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Conservative House Freedom Caucus members secured over $900 million in earmarks: Watchdog

The amount of the Freedom Caucus earmarks are more than progressive members of the so-called 'Squad' sponsored $220 million of earmarks.

Published: April 4, 2024 11:00pm

Updated: April 5, 2024 1:15am

Members of the conservative House Freedom Caucus sponsored more than $900 million worth of earmarks over the last two years, according to a study conducted by and published on Thursday.

While the Freedom Caucus does not publicly list all of its members, OpenTheBooks said they based their study off of a list of 49 lawmakers that Pew compiled, which includes lawmakers who publicly identified as members of the caucus or are “closely aligned” with it.

The group's study included data from spending bills that were passed by Congress after January 2023 and signed into law by President Biden.

The earmarks total for 2023 from 8 Freedom Caucus members was $447.8 million. The average spent was $56 million, according to the results of the study.

The earmarks total for 2024 from 22 Freedom Caucus members was $508 million and an average of $23.1 million. The total resulting from the study over both years was $957 million.

Just the News removed from the total the $50 million in earmarks that Rep. Matt Gaetz, R-Fla., secured since he indicated last year he was not a member of the Freedom Caucus.

According to the findings, the amount of the Freedom Caucus earmarks are more than the study that showed progressive members of the so-called Squad had sponsored $220 million of earmarks over the same period of time.

Earmarks are formally referred to as Community Project Funding in the House and Congressionally Directed Spending Requests in the Senate. Earmarks were banned temporarily in Congress starting in 2011 but the ban was lifted by both Republicans and Democrats starting in 2021.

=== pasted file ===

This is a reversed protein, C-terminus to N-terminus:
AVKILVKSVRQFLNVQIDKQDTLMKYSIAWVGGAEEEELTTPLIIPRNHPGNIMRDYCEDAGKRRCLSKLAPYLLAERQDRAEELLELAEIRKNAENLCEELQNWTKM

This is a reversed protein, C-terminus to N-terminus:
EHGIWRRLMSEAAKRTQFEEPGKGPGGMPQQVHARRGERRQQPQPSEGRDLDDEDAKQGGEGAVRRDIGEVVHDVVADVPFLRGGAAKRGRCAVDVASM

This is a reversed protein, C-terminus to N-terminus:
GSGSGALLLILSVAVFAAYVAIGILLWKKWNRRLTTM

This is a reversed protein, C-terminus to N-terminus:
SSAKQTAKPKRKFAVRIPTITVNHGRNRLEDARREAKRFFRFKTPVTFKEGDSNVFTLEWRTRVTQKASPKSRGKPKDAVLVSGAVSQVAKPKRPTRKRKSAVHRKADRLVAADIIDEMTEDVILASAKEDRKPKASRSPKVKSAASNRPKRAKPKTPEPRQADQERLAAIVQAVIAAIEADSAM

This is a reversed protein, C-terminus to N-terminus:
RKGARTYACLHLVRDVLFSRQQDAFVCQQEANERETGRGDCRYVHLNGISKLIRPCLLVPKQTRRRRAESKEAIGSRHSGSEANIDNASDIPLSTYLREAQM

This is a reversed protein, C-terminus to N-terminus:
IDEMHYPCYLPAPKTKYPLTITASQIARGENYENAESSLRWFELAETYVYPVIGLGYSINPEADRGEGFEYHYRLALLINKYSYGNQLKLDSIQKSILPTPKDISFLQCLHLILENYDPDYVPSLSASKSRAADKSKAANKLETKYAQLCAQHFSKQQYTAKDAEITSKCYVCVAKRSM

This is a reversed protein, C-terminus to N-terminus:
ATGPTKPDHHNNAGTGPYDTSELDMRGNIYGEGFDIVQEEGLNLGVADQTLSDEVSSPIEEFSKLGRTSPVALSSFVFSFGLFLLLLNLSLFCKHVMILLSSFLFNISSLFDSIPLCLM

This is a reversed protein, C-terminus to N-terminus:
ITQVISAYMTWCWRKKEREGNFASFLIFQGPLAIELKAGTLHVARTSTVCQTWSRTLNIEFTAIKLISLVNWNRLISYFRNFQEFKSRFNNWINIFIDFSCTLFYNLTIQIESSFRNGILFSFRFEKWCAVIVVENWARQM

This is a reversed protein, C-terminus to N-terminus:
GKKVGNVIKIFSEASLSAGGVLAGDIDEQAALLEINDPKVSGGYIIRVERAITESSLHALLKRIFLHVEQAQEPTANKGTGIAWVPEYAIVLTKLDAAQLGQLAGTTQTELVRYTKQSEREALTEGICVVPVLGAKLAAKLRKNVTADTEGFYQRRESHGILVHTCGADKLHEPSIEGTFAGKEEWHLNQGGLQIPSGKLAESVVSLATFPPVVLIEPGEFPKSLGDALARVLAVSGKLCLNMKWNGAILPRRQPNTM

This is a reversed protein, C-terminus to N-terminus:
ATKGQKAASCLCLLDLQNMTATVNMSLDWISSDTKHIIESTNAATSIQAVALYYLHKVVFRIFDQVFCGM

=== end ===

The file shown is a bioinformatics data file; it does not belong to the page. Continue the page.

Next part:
Adam Andrzejewski, the CEO of, said in a statement that the "currency of corruption" is being "abused by both parties" in the U.S. Congress.

"Their spending priorities may look dramatically different, but these findings illustrate one of Congress’ worst-kept secrets. When it comes to burning through our tax dollars, there’s effectively one party in Washington, and it’s addicted to spending your money," he said.

“While earmarking nearly $1 billion, these Freedom Caucus members have effectively stood shoulder-to-shoulder with members of the Squad. By playing the earmark game, they make it excusable for others, too,” he added.

Rep. Randy Weber, R-Texas, who was removed from the caucus in March, was the top earmark sponsor at $431.9 million since the start of 2023. Weber's removal was reportedly due to missing several of the group's meetings. In second place is current House Speaker Mike Johnson, R-La., with $70 million over the two year period. In third place is Rep. Clay Higgins, R-La., with $67.6 million.

The remaining 17 members that found sponsored earmarks since 2023 include GOP Reps. Lauren Boebert of Colorado, Ben Cline of Virginia, Mike Collins of Georgia, Scott DesJarlais of Tennessee, Byron Donalds of Florida, Morgan Griffith of Virginia, Harriet Hageman of Wyoming, Andy Harris of Maryland, Diana Harshbarger of Tennessee, Ronny Jackson of Texas, Anna Paulina Luna of Florida, Max Miller of Ohio, Greg Murphy of North Carolina, Troy Nehls of Texas, Bill Posey of Florida, Keith Self of Texas and Greg Steube of Florida.

Rep. Marjorie Taylor Greene, R-Ga., left the Freedom Caucus in July 2023. included her $9.3 billion in earmarks in their total since it covered any member of the Freedom Caucus starting in January 2023.

GOP lawmakers such as Rep. Bob Good, R-Va., the current chairman of the House Freedom Caucus, have criticized the use of earmarks in Congress as wasteful spending. Other Republicans have defended the use of earmarks, arguing that they are used as a way to direct federal agencies to spend taxpayers' dollars on specific projects. 

"Keep in mind as representatives we are the closest thing to the people," Rep. Burgess Owens, R-Utah, said during an interview on Capitol Hill in March. "If there's a body that knows what the people really care for and need it is the House."

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